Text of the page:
Another crucial exercise question relates to delivery methods. How do home programmes compare with community programmes in effectiveness? How do tele-health interventions compare with traditional formats? The relative cost-benefits of such interventions need to be tested.

Thus, we propose to modify van Mechelen’s classic prevention model by adding government support as a priming pump and health economic evaluations as a primary outcome measure. The type of studies outlined above require budgets that are generally beyond the capacity of traditional exercise physiology granting agencies in many countries, but as the study outcomes directly impact the health of society, it is appropriate that the much larger health budget contribute to these studies.

Unfortunately, some granting agencies have relegated exercise research to the realm of “alternative” health care. This is a short sighted, potential disaster that must be contested vigorously.

We also iterate Frank Booth’s point that we need to address the problem of physical inactivity as a disease, rather than advocate exercise as a treatment. “Physical inactivity” is unarguably an epidemic that burdens society to the cost of 2.1 billion dollars annually, in the United States alone. Unfortunately, sceptics can see exercise as the domain of few, a lifestyle choice akin to drinking martinis or ocean sailing.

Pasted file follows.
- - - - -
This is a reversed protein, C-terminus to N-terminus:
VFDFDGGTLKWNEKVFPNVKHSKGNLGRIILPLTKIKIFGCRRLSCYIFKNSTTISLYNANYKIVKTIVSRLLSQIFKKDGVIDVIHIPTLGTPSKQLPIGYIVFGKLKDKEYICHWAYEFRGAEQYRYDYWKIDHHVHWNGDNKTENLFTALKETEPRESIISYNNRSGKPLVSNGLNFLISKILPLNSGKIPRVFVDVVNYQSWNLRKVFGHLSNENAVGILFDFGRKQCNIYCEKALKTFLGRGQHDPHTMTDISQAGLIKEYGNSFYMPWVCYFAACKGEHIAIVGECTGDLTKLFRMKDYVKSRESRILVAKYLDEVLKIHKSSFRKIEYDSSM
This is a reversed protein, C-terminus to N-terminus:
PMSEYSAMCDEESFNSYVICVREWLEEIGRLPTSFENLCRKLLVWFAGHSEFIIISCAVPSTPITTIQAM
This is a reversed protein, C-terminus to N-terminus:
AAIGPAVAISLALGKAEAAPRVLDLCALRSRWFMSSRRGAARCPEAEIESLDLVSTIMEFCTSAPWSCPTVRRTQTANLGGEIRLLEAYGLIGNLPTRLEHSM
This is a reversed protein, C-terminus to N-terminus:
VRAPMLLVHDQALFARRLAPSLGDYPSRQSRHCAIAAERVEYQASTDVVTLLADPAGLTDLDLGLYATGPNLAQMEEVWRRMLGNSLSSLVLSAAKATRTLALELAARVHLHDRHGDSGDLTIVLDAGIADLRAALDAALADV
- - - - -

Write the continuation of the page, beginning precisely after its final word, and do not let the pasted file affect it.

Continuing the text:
In summary, the evidence for the health benefits of physical activity is firmly established, but people remain inactive. Given the increased prevalence of chronic disease associated with physical inactivity, a renewed and comprehensive effort is essential. Thus, we contend that research must focus particularly on discovering (a) precise exercise prescriptions (to make exercise more palatable) and (b) methods of delivering exercise cost-effectively (so that it is accessible and sustainable). If this is done in special populations that consume significant proportions of the healthcare budget—for example, patients with diabetes, obesity, osteoporosis—it will behove government to fund such interventions beyond a traditional commitment to “health research” budgets. This partnership of government with research and the private sector will be essential to provide the amount of funding needed to answer the question: can physical activity interventions deliver cost-effective health care in a sustainable fashion?

Governments can no longer avoid this question, as they may be missing their best opportunity to promote health and increase productivity. Given the annual cost of physical inactivity, the programmes and research needed to test activity interventions seem a blue-chip investment.

The importance of physical activity is proven, and methods of implementing exercise programmes should be urgently researched